The second factor in the study is the prominence of the advertising. It is defined by many characteristics, such as size, color, attractiveness and where it is positioned. A more prominent ad is most likely to gain the audience’s attention and is mot likely to be remembered, in the short term. The authors examined how big the ad is and where it is located might affect how players would notice them.
Participants: 31 people from Belgium, average age is 22.6 (SD=2.9). 24 male and 7 female. Participants were recruited if they have basic experiences with videogames since the sample played videogames for at least 6 years and played videogames on a weekly or daily basis.
Kinesthetic involvement: 14 items answered on a 5-point intensity scale. 12 items asked about perceived control (e.g., “The game controls were easy to pick up”) and 2 items asked about the controls’ naturalness (e.g., “The actions necessary for controlling the game were very close to that in the real world”)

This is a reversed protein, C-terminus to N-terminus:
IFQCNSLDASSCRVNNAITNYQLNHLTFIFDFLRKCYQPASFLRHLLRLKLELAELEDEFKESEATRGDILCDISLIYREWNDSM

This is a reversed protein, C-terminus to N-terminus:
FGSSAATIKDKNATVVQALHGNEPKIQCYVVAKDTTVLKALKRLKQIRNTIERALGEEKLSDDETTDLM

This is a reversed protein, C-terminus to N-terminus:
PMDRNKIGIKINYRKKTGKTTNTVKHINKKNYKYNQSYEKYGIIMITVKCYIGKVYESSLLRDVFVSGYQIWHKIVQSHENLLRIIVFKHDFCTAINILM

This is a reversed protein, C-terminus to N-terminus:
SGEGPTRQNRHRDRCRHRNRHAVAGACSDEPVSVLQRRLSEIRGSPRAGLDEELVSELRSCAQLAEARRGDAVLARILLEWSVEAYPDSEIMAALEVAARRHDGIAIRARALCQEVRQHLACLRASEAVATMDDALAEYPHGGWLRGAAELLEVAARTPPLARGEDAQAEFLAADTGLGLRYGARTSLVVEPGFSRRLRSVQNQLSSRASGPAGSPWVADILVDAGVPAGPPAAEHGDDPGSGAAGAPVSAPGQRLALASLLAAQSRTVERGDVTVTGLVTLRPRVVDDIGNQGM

In-game advertising awareness: There are three measures for awareness of advertising. First, free recall where participants were asked to remember brand names shown in the game. Second, participants are given a list of brand names and asked if it they remembered them in the game. Third, participants are given a list of brand logos and asked if they remembered them in the game.
In-game advertising effectiveness: There are two measures for brand effectiveness. First, brand attitude where participants rate each brand on a 7-point on how much they like it, how pleasant it is and how good or bad it is. The second is purchase intention where participants rate on a 4-point likelihood scale of buying the product from each brand. The authors noted that nothing significant came out from these measures because you can’t really form attitudes on well-known brands and in such short period of time.
Game Performance: the researchers noted the participants’ score or finishing place and lap time.